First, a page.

Senate passes Yakima water bill

By:  Jesse Major
Source: Ellensburg Daily Record

A bill authorizing the initial development phase of the Yakima Basin integrated water management plan passed in the U.S. Senate today with bipartisan support.

The legislation, introduced by Sen. Maria Cantwell, D-Wash., would authorize a long-term plan for providing drought relief for farmers and communities, enhancing municipal, industrial and domestic water supplies, conserving 85,000 acre-feet of water and restoring ecosystems and fisheries throughout the Yakima River Basin.

It would authorize federal participation in the Lake Cle Elum pool raise and aquifer storage and recovery studies, both funded through federal-state cost sharing, and the Lake Kachess Drought Relief Pumping Plant and Keechelus to Kachess Conveyance, which are funded through private financing.

The legislation was attached to the Energy Policy Modernization Act on Tuesday, before the Senate passed the energy bill today.
Cantwell sponsored the legislation, which was passed by the U.S. Senate Committee on Energy and Natural Resources in November.

Until last week, the legislation had stalled in the Senate due to the water crisis in Flint, Mich., and other issues.

"Our senators were able to work out those differences and get the holds lifted on the bill," Eberhart said.

A companion bill was introduced in the U.S. House of Representatives by Reps. Dave Reichert, R-Wash., and Dan Newhouse, R-Wash., in March.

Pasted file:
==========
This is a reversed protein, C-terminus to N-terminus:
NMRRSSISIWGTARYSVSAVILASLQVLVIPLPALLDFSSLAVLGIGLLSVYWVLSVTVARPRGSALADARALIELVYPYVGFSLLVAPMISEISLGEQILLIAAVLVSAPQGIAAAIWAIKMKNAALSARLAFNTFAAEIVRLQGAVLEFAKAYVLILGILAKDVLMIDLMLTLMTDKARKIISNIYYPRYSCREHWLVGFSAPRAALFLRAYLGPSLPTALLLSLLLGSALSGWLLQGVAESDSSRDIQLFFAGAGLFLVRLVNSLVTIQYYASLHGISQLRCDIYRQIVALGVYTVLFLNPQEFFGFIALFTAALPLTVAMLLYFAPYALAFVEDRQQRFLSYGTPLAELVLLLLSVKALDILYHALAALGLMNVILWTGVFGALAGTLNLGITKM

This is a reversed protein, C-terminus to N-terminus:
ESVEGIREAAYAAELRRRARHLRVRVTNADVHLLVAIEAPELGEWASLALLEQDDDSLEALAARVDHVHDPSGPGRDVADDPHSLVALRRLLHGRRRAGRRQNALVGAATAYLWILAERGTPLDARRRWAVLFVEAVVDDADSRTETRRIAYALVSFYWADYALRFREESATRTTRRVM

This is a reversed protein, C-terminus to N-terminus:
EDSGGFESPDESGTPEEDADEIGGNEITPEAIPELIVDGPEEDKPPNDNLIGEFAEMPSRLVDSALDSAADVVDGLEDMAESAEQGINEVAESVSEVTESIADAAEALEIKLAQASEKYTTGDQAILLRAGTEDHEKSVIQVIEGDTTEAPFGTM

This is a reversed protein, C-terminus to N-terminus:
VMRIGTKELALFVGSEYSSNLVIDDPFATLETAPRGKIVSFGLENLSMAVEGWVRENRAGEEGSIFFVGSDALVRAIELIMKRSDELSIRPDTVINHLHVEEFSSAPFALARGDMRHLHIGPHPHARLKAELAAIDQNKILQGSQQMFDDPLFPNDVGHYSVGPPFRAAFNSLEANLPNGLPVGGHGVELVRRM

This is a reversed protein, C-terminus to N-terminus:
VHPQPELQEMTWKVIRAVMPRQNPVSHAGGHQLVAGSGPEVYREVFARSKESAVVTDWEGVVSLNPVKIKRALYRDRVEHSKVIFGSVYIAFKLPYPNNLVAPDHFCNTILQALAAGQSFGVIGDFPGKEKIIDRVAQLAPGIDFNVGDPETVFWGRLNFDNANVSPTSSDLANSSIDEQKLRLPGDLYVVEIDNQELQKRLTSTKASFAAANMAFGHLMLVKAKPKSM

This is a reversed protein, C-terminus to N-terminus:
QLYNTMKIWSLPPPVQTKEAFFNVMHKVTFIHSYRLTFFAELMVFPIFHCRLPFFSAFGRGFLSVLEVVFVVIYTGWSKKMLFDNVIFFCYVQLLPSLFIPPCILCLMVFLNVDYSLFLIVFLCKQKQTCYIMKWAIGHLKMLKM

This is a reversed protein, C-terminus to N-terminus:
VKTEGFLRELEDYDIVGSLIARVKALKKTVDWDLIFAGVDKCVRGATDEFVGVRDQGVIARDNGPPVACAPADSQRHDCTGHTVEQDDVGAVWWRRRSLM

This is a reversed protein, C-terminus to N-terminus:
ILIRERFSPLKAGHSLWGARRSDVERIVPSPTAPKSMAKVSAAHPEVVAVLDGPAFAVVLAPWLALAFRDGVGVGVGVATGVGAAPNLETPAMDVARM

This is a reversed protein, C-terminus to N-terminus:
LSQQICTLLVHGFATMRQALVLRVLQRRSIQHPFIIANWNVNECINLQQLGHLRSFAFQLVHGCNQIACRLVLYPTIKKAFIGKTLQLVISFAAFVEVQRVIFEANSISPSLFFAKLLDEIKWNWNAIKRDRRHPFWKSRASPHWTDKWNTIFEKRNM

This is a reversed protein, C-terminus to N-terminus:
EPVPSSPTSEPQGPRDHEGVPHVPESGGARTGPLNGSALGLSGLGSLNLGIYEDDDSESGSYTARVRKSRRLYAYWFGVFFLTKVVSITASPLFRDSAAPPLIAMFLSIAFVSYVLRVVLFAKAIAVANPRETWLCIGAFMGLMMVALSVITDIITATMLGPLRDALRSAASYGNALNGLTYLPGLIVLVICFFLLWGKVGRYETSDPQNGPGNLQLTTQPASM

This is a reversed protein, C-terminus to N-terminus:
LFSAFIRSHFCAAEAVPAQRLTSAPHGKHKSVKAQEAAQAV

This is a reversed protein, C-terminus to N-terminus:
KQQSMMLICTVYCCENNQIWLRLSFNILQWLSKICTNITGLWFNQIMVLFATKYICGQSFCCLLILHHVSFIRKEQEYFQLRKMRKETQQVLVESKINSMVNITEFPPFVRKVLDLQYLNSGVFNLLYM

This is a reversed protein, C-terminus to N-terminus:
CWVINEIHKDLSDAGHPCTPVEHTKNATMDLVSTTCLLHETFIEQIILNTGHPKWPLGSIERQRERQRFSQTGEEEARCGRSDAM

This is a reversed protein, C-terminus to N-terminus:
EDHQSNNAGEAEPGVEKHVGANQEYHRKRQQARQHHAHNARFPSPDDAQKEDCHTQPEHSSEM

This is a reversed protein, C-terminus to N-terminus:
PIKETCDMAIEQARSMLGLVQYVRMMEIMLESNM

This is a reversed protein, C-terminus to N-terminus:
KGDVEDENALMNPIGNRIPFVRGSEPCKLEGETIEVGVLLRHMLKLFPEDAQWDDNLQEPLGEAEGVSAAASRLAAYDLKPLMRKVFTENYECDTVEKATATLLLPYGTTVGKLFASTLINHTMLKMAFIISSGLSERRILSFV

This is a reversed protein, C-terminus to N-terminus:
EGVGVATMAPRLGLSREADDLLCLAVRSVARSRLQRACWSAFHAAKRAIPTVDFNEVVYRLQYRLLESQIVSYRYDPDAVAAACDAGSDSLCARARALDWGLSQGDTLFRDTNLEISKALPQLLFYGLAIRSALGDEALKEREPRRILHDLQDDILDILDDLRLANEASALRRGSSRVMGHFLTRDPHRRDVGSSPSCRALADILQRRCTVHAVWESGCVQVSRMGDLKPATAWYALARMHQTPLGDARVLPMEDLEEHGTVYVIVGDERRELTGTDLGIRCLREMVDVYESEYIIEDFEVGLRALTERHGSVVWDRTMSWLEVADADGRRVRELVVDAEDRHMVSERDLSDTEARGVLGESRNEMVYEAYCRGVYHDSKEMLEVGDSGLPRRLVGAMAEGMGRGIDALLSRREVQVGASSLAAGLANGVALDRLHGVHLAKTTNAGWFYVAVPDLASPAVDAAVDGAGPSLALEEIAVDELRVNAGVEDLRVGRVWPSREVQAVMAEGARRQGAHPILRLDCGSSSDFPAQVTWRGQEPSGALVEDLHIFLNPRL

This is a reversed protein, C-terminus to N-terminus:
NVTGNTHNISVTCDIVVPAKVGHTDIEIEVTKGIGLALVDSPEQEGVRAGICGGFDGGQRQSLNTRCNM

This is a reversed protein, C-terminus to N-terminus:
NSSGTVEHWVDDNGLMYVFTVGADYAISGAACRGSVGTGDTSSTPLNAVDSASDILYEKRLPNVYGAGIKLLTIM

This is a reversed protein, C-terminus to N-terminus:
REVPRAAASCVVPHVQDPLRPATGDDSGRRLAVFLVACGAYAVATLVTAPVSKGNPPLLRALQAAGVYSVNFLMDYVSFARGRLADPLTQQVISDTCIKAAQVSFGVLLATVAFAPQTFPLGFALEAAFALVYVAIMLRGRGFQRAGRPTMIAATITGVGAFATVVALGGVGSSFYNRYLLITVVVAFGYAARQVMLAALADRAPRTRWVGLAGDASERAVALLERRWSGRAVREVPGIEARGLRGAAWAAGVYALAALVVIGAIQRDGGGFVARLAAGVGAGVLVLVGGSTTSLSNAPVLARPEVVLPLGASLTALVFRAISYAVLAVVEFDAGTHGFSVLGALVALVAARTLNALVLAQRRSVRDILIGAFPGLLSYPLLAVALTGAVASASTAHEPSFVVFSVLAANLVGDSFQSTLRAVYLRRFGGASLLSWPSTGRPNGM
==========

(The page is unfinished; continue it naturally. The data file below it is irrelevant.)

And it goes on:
Lawmakers will need to sort out the differences in the bills.

Kittitas County Commissioner Paul Jewell said last year's drought and this year's record breaking temperatures show that the basin needs to plan for climate change.

"Last year we saw ... what impacts a severe drought can have on our county, not just economically, but environmentally," he said. "This is a plan to provide those assurances and securities for future generations."

Tom Tebb, director of the Office of Columbia River with the Washington Department of Ecology, said the bill will help construct fish passage at reservoirs, improve streamflows and bolster water supplies for one the country’s top agricultural regions.

“This act is essential as we build on the success we’ve already achieved in the Yakima Basin to assure water security in times of drought and to prepare for climate change,” he said in prepared statement.